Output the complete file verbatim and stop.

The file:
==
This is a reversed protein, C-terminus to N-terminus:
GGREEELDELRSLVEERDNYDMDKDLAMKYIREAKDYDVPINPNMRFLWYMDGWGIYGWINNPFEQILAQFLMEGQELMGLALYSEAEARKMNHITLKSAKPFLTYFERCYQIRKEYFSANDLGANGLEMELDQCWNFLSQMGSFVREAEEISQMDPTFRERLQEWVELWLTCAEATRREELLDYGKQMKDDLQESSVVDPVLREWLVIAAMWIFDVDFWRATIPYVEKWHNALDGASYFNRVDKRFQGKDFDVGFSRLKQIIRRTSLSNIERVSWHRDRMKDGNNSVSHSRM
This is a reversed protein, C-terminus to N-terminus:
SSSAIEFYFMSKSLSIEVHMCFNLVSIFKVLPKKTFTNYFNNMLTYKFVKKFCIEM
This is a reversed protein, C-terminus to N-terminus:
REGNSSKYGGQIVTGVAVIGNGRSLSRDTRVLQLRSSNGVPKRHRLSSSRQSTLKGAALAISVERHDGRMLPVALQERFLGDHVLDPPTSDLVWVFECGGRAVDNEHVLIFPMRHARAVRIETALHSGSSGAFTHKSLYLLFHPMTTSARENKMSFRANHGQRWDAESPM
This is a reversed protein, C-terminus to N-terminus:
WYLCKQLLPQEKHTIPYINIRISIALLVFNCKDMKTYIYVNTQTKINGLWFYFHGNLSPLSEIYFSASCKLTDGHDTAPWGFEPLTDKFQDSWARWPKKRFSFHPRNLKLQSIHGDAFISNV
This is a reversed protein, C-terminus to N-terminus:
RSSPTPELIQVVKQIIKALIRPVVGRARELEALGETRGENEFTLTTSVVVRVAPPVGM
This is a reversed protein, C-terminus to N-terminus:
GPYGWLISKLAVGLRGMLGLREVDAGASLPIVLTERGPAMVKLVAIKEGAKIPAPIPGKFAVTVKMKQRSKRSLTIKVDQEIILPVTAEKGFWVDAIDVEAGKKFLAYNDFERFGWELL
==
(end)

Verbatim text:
This is a reversed protein, C-terminus to N-terminus:
GGREEELDELRSLVEERDNYDMDKDLAMKYIREAKDYDVPINPNMRFLWYMDGWGIYGWINNPFEQILAQFLMEGQELMGLALYSEAEARKMNHITLKSAKPFLTYFERCYQIRKEYFSANDLGANGLEMELDQCWNFLSQMGSFVREAEEISQMDPTFRERLQEWVELWLTCAEATRREELLDYGKQMKDDLQESSVVDPVLREWLVIAAMWIFDVDFWRATIPYVEKWHNALDGASYFNRVDKRFQGKDFDVGFSRLKQIIRRTSLSNIERVSWHRDRMKDGNNSVSHSRM
This is a reversed protein, C-terminus to N-terminus:
SSSAIEFYFMSKSLSIEVHMCFNLVSIFKVLPKKTFTNYFNNMLTYKFVKKFCIEM
This is a reversed protein, C-terminus to N-terminus:
REGNSSKYGGQIVTGVAVIGNGRSLSRDTRVLQLRSSNGVPKRHRLSSSRQSTLKGAALAISVERHDGRMLPVALQERFLGDHVLDPPTSDLVWVFECGGRAVDNEHVLIFPMRHARAVRIETALHSGSSGAFTHKSLYLLFHPMTTSARENKMSFRANHGQRWDAESPM
This is a reversed protein, C-terminus to N-terminus:
WYLCKQLLPQEKHTIPYINIRISIALLVFNCKDMKTYIYVNTQTKINGLWFYFHGNLSPLSEIYFSASCKLTDGHDTAPWGFEPLTDKFQDSWARWPKKRFSFHPRNLKLQSIHGDAFISNV
This is a reversed protein, C-terminus to N-terminus:
RSSPTPELIQVVKQIIKALIRPVVGRARELEALGETRGENEFTLTTSVVVRVAPPVGM
This is a reversed protein, C-terminus to N-terminus:
GPYGWLISKLAVGLRGMLGLREVDAGASLPIVLTERGPAMVKLVAIKEGAKIPAPIPGKFAVTVKMKQRSKRSLTIKVDQEIILPVTAEKGFWVDAIDVEAGKKFLAYNDFERFGWELL